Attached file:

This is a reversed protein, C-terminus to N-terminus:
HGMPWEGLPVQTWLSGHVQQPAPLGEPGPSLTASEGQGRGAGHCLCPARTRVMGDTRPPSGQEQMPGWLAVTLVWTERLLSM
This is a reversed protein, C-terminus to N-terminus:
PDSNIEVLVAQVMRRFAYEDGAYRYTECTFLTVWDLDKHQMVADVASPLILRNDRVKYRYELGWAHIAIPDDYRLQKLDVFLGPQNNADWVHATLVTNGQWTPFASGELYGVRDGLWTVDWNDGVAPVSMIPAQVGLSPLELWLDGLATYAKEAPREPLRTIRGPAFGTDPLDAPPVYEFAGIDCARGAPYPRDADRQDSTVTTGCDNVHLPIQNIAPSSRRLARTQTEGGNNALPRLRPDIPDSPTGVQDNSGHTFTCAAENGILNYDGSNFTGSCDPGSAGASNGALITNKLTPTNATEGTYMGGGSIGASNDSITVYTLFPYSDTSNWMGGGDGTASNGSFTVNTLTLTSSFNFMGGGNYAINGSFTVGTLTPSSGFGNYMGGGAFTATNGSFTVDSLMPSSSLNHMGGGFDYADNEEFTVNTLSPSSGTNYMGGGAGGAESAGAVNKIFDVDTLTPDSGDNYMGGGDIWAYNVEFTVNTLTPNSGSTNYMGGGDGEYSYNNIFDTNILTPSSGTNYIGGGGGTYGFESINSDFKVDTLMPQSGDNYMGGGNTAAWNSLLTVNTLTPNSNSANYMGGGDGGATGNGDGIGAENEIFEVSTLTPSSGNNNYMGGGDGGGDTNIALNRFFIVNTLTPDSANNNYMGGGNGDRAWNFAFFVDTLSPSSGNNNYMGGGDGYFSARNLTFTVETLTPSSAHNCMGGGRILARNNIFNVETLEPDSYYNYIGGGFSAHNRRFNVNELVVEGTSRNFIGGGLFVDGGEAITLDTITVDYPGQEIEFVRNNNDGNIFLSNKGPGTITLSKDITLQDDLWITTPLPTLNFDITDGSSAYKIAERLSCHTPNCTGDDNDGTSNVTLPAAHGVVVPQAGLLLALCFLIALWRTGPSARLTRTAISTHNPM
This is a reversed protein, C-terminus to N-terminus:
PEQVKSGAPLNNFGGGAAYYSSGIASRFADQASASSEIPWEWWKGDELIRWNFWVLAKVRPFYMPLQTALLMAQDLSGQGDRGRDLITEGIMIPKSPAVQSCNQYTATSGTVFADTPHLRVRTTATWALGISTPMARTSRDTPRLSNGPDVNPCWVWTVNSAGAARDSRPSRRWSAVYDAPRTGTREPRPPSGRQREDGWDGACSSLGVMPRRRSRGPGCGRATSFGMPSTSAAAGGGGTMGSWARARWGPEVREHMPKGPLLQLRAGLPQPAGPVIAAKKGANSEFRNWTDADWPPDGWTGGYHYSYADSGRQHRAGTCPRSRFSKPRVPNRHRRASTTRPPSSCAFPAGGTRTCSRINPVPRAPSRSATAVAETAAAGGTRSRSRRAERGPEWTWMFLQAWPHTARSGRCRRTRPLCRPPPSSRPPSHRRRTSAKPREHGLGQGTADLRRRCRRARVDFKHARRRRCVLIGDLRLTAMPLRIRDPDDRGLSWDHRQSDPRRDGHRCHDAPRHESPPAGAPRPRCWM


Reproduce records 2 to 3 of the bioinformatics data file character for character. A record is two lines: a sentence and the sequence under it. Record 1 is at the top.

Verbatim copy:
This is a reversed protein, C-terminus to N-terminus:
PDSNIEVLVAQVMRRFAYEDGAYRYTECTFLTVWDLDKHQMVADVASPLILRNDRVKYRYELGWAHIAIPDDYRLQKLDVFLGPQNNADWVHATLVTNGQWTPFASGELYGVRDGLWTVDWNDGVAPVSMIPAQVGLSPLELWLDGLATYAKEAPREPLRTIRGPAFGTDPLDAPPVYEFAGIDCARGAPYPRDADRQDSTVTTGCDNVHLPIQNIAPSSRRLARTQTEGGNNALPRLRPDIPDSPTGVQDNSGHTFTCAAENGILNYDGSNFTGSCDPGSAGASNGALITNKLTPTNATEGTYMGGGSIGASNDSITVYTLFPYSDTSNWMGGGDGTASNGSFTVNTLTLTSSFNFMGGGNYAINGSFTVGTLTPSSGFGNYMGGGAFTATNGSFTVDSLMPSSSLNHMGGGFDYADNEEFTVNTLSPSSGTNYMGGGAGGAESAGAVNKIFDVDTLTPDSGDNYMGGGDIWAYNVEFTVNTLTPNSGSTNYMGGGDGEYSYNNIFDTNILTPSSGTNYIGGGGGTYGFESINSDFKVDTLMPQSGDNYMGGGNTAAWNSLLTVNTLTPNSNSANYMGGGDGGATGNGDGIGAENEIFEVSTLTPSSGNNNYMGGGDGGGDTNIALNRFFIVNTLTPDSANNNYMGGGNGDRAWNFAFFVDTLSPSSGNNNYMGGGDGYFSARNLTFTVETLTPSSAHNCMGGGRILARNNIFNVETLEPDSYYNYIGGGFSAHNRRFNVNELVVEGTSRNFIGGGLFVDGGEAITLDTITVDYPGQEIEFVRNNNDGNIFLSNKGPGTITLSKDITLQDDLWITTPLPTLNFDITDGSSAYKIAERLSCHTPNCTGDDNDGTSNVTLPAAHGVVVPQAGLLLALCFLIALWRTGPSARLTRTAISTHNPM
This is a reversed protein, C-terminus to N-terminus:
PEQVKSGAPLNNFGGGAAYYSSGIASRFADQASASSEIPWEWWKGDELIRWNFWVLAKVRPFYMPLQTALLMAQDLSGQGDRGRDLITEGIMIPKSPAVQSCNQYTATSGTVFADTPHLRVRTTATWALGISTPMARTSRDTPRLSNGPDVNPCWVWTVNSAGAARDSRPSRRWSAVYDAPRTGTREPRPPSGRQREDGWDGACSSLGVMPRRRSRGPGCGRATSFGMPSTSAAAGGGGTMGSWARARWGPEVREHMPKGPLLQLRAGLPQPAGPVIAAKKGANSEFRNWTDADWPPDGWTGGYHYSYADSGRQHRAGTCPRSRFSKPRVPNRHRRASTTRPPSSCAFPAGGTRTCSRINPVPRAPSRSATAVAETAAAGGTRSRSRRAERGPEWTWMFLQAWPHTARSGRCRRTRPLCRPPPSSRPPSHRRRTSAKPREHGLGQGTADLRRRCRRARVDFKHARRRRCVLIGDLRLTAMPLRIRDPDDRGLSWDHRQSDPRRDGHRCHDAPRHESPPAGAPRPRCWM